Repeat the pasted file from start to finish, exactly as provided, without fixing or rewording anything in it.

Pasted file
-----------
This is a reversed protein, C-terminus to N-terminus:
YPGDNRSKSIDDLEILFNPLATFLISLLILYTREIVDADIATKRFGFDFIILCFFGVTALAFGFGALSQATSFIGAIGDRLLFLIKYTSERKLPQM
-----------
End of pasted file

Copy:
This is a reversed protein, C-terminus to N-terminus:
YPGDNRSKSIDDLEILFNPLATFLISLLILYTREIVDADIATKRFGFDFIILCFFGVTALAFGFGALSQATSFIGAIGDRLLFLIKYTSERKLPQM